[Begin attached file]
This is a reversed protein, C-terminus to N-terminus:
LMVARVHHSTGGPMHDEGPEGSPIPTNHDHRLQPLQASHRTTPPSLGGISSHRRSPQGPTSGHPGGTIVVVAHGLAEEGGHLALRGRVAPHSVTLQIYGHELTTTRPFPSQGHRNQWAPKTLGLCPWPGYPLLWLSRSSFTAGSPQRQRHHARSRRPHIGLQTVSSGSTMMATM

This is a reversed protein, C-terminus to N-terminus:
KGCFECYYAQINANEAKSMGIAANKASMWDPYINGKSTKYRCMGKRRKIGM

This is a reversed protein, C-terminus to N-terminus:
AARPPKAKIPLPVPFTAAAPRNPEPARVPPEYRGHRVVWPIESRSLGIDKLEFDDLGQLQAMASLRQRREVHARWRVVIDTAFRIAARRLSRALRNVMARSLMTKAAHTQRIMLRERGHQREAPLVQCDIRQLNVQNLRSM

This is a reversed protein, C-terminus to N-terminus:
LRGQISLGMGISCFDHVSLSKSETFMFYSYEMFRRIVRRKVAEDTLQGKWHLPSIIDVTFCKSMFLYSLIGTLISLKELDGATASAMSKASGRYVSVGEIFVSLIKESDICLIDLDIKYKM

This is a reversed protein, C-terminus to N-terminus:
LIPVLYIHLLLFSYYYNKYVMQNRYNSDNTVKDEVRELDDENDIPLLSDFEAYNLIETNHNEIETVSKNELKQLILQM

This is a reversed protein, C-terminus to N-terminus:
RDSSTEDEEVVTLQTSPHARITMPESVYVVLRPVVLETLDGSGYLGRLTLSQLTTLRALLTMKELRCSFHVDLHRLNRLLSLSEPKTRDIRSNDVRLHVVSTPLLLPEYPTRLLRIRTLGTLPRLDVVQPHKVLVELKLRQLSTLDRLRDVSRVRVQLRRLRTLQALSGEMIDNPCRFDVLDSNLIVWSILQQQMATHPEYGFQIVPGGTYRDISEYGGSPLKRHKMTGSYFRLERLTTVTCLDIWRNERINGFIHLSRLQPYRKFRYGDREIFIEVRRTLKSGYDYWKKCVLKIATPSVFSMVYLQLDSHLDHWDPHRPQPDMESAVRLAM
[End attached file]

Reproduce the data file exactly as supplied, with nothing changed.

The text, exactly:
This is a reversed protein, C-terminus to N-terminus:
LMVARVHHSTGGPMHDEGPEGSPIPTNHDHRLQPLQASHRTTPPSLGGISSHRRSPQGPTSGHPGGTIVVVAHGLAEEGGHLALRGRVAPHSVTLQIYGHELTTTRPFPSQGHRNQWAPKTLGLCPWPGYPLLWLSRSSFTAGSPQRQRHHARSRRPHIGLQTVSSGSTMMATM

This is a reversed protein, C-terminus to N-terminus:
KGCFECYYAQINANEAKSMGIAANKASMWDPYINGKSTKYRCMGKRRKIGM

This is a reversed protein, C-terminus to N-terminus:
AARPPKAKIPLPVPFTAAAPRNPEPARVPPEYRGHRVVWPIESRSLGIDKLEFDDLGQLQAMASLRQRREVHARWRVVIDTAFRIAARRLSRALRNVMARSLMTKAAHTQRIMLRERGHQREAPLVQCDIRQLNVQNLRSM

This is a reversed protein, C-terminus to N-terminus:
LRGQISLGMGISCFDHVSLSKSETFMFYSYEMFRRIVRRKVAEDTLQGKWHLPSIIDVTFCKSMFLYSLIGTLISLKELDGATASAMSKASGRYVSVGEIFVSLIKESDICLIDLDIKYKM

This is a reversed protein, C-terminus to N-terminus:
LIPVLYIHLLLFSYYYNKYVMQNRYNSDNTVKDEVRELDDENDIPLLSDFEAYNLIETNHNEIETVSKNELKQLILQM

This is a reversed protein, C-terminus to N-terminus:
RDSSTEDEEVVTLQTSPHARITMPESVYVVLRPVVLETLDGSGYLGRLTLSQLTTLRALLTMKELRCSFHVDLHRLNRLLSLSEPKTRDIRSNDVRLHVVSTPLLLPEYPTRLLRIRTLGTLPRLDVVQPHKVLVELKLRQLSTLDRLRDVSRVRVQLRRLRTLQALSGEMIDNPCRFDVLDSNLIVWSILQQQMATHPEYGFQIVPGGTYRDISEYGGSPLKRHKMTGSYFRLERLTTVTCLDIWRNERINGFIHLSRLQPYRKFRYGDREIFIEVRRTLKSGYDYWKKCVLKIATPSVFSMVYLQLDSHLDHWDPHRPQPDMESAVRLAM